CCD camera discriminates among fluorophores with nanosecond lifetimes
Fluorescence lifetime imaging microscopy (FLIM) can make quantitative measurements when other techniques cannot. For example, FLIM can discriminate among multiple fluorophores, even in turbid backgrounds such as tissues and cells. However, detecting these subtle differences requires imaging equipment with high temporal resolution. A new high-resolution time-gated CCD camera can distinguish among fluorophores with nanosecond lifetimes, and it can separate fluorophores from a confounding turbid fluorescent medium.
In the past, researchers have recorded lifetime images using image-intensified cameras or time-correlated single-photon counting boards. However, intensified cameras produce noisy images for various reasons, including the heterogeneity of the intensifier components. In contrast, a time-gated CCD does not require additional parts that increase noise. And time-correlated single-photon counting boards can measure only the total fluorescence lifetime, whereas time-gated CCD cameras also can measure portions of the fluorescence lifetime. These time-gated measurements can enable FLIM with multiple labels with similar lifetimes, and it can allow discrimination among longer-lived fluorophores and shorter-lived lifetime signals such as those caused by autofluorescence.
Christopher G. Morgan and colleagues developed the CCD camera. Development began at the University of Salford in the UK and continued at Photonic Research Systems Ltd., a spin-off company also located in Salford. The researchers created a prototype color imager with a complementary color mask and accompanying software.
The camera employs a Peltier-cooled Sony interline CCD with a charge drain that prevents its collecting light when not activated. Synchronization of the charge drain to pulsed laser excitation enables nanosecond time gating, and the camera can integrate many laser pulses before readout. The software and camera hardware incorporate features designed so that novices can perform FLIM.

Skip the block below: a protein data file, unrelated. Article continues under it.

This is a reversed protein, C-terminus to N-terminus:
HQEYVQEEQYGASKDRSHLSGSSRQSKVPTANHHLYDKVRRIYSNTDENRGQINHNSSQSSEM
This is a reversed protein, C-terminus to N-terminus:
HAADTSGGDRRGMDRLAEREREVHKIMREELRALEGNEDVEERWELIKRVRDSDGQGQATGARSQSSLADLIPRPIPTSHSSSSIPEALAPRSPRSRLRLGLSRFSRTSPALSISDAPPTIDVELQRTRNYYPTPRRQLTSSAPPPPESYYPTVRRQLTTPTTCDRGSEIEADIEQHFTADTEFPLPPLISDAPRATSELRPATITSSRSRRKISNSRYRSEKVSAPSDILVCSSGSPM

For the excitation source, the researchers employed a Q-switched Nd:YVO4 laser from Elforlight of Daventry, UK. The laser delivered nanosecond pulses with a repetition rate that varied from about 1 to 20 kHz. To remove spots that coherent emission produces, the laser beam traveled through a fiber connected to a vibration unit from Technical Video of Port Townsend, Wash. The researchers obtained 532-nm (green) and 355-nm (UV) wavelengths with optical filters from Edmund Optics and Glen Spectra, and the camera was fitted with a filter to block scattered excitation.
Figure 1. The researchers used the camera to capture, through a confounding turbid fluorescent background, these images of quantum dots deposited on a cross. The first frame was taken with a 50-ns delay, and each subsequent frame was taken in 10-ns increments.
In their first experiment, they deposited quantum dots on a paper cross on top of which they placed a beaker full of a turbid fluorescent medium, completely obscuring the quantum dots. They attempted to image long-lived quantum dot emission through the fluorescent liquid. In time-gated mode, the CCD camera detected the paper cross through the medium (Figure 1). Morgan presented the lifetime images at Photonics West in January. In his talk, he demonstrated that the camera can image fluorophores with lifetimes down to 0.5 ns.
In their second experiment, the researchers captured true-color, time-gated images of sulforhodamine B, fluorescein and quinine sulfate with sodium chloride added to reduce its fluorescence lifetime. In addition to the color time-gated images, they obtained fluorescence lifetime images. The fluorophores have lifetimes of 2, 4 and 8 ns, respectively. The uniform intensity of each fluorophore in its respective cuvette shows that the resulting fluorescence lifetime images have a high signal-to-noise ratio (Figure 2).
Figure 2. With a novel CCD camera, the researchers recorded true-color time-gated images of three fluorescent labels with different lifetimes and emission spectra (a, b and c). They also used the camera to take conventional fluorescence lifetime images (d). The image is pseudocolored and was processed to add intensity information. The uniformity of the color intensity shows that the image has a high signal-to-noise ratio.
Morgan said that they took the measurements at least five times in both experiments and that they are reproducible.
The researchers also are using the color CCD camera to record Förster resonance energy transfer images. Morgan said that they are examining whether a long-lifetime lipophilic energy donor (pyrene-labeled decanoic acid) and a short-lifetime energy acceptor (octadecyl rhodamine B) bind jointly to detergent micelles. They are experimenting with fitting various red-green-blue filters to the camera so that they can achieve the best spatial and spectral resolution for fluorescence lifetime imaging.
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